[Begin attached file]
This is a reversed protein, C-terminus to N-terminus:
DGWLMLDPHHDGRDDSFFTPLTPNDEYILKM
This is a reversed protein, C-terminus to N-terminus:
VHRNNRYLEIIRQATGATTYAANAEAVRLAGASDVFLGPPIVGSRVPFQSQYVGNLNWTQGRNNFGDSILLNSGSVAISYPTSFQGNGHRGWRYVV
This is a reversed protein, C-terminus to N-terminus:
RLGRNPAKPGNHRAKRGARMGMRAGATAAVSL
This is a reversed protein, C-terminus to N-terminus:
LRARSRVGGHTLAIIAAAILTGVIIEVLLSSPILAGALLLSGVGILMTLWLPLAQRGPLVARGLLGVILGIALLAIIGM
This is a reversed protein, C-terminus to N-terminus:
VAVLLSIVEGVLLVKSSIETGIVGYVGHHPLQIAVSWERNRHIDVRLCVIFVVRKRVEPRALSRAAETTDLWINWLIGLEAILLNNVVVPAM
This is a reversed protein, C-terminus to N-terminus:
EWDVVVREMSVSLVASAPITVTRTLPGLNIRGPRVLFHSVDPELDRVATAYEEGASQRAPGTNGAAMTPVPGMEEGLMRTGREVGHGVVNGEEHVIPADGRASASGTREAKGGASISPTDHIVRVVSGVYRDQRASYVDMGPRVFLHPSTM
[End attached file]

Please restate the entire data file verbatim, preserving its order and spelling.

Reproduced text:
This is a reversed protein, C-terminus to N-terminus:
DGWLMLDPHHDGRDDSFFTPLTPNDEYILKM
This is a reversed protein, C-terminus to N-terminus:
VHRNNRYLEIIRQATGATTYAANAEAVRLAGASDVFLGPPIVGSRVPFQSQYVGNLNWTQGRNNFGDSILLNSGSVAISYPTSFQGNGHRGWRYVV
This is a reversed protein, C-terminus to N-terminus:
RLGRNPAKPGNHRAKRGARMGMRAGATAAVSL
This is a reversed protein, C-terminus to N-terminus:
LRARSRVGGHTLAIIAAAILTGVIIEVLLSSPILAGALLLSGVGILMTLWLPLAQRGPLVARGLLGVILGIALLAIIGM
This is a reversed protein, C-terminus to N-terminus:
VAVLLSIVEGVLLVKSSIETGIVGYVGHHPLQIAVSWERNRHIDVRLCVIFVVRKRVEPRALSRAAETTDLWINWLIGLEAILLNNVVVPAM
This is a reversed protein, C-terminus to N-terminus:
EWDVVVREMSVSLVASAPITVTRTLPGLNIRGPRVLFHSVDPELDRVATAYEEGASQRAPGTNGAAMTPVPGMEEGLMRTGREVGHGVVNGEEHVIPADGRASASGTREAKGGASISPTDHIVRVVSGVYRDQRASYVDMGPRVFLHPSTM